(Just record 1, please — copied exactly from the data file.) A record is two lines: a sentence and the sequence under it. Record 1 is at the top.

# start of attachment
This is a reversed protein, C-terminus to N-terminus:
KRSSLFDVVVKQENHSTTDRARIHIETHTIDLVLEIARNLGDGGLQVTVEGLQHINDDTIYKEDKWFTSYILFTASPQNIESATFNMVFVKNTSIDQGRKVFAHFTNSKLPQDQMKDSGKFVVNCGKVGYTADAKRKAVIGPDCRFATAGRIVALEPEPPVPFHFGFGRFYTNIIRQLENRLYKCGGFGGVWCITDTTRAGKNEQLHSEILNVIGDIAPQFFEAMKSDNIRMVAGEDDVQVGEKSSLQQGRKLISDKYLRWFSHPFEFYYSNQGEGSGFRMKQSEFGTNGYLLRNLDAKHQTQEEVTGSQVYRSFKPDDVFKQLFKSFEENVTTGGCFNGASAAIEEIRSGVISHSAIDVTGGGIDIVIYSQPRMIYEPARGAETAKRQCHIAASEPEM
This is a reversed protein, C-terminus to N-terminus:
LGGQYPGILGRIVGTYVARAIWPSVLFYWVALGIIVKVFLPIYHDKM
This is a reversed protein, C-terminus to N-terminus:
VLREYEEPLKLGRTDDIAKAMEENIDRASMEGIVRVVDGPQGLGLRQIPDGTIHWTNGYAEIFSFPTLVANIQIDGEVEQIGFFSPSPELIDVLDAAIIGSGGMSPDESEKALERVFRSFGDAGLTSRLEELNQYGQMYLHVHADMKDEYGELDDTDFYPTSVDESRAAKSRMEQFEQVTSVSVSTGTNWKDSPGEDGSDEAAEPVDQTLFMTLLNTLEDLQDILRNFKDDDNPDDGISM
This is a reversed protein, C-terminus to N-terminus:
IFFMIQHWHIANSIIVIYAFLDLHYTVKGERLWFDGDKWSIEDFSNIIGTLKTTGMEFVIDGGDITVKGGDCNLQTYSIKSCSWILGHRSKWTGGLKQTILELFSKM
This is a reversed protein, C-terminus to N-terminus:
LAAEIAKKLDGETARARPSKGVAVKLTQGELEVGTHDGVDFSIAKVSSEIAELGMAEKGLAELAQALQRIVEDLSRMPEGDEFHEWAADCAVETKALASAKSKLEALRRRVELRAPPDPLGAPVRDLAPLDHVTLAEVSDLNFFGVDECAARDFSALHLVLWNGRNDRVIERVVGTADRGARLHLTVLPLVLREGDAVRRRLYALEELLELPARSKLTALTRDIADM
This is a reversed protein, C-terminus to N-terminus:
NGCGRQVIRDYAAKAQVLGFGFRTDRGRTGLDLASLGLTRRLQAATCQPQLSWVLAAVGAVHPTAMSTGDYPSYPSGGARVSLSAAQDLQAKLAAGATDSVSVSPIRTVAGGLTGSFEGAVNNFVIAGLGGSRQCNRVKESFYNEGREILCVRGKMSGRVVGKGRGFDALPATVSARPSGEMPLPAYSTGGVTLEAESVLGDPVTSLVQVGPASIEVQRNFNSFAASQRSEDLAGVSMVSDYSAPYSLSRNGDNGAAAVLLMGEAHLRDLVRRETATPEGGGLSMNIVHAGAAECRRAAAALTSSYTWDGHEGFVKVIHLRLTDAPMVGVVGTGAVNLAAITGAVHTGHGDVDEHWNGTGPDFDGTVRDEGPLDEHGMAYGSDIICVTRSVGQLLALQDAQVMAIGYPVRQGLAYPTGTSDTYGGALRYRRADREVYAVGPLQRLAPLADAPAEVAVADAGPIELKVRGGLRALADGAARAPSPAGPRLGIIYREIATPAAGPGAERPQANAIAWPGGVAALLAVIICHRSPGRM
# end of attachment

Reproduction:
This is a reversed protein, C-terminus to N-terminus:
KRSSLFDVVVKQENHSTTDRARIHIETHTIDLVLEIARNLGDGGLQVTVEGLQHINDDTIYKEDKWFTSYILFTASPQNIESATFNMVFVKNTSIDQGRKVFAHFTNSKLPQDQMKDSGKFVVNCGKVGYTADAKRKAVIGPDCRFATAGRIVALEPEPPVPFHFGFGRFYTNIIRQLENRLYKCGGFGGVWCITDTTRAGKNEQLHSEILNVIGDIAPQFFEAMKSDNIRMVAGEDDVQVGEKSSLQQGRKLISDKYLRWFSHPFEFYYSNQGEGSGFRMKQSEFGTNGYLLRNLDAKHQTQEEVTGSQVYRSFKPDDVFKQLFKSFEENVTTGGCFNGASAAIEEIRSGVISHSAIDVTGGGIDIVIYSQPRMIYEPARGAETAKRQCHIAASEPEM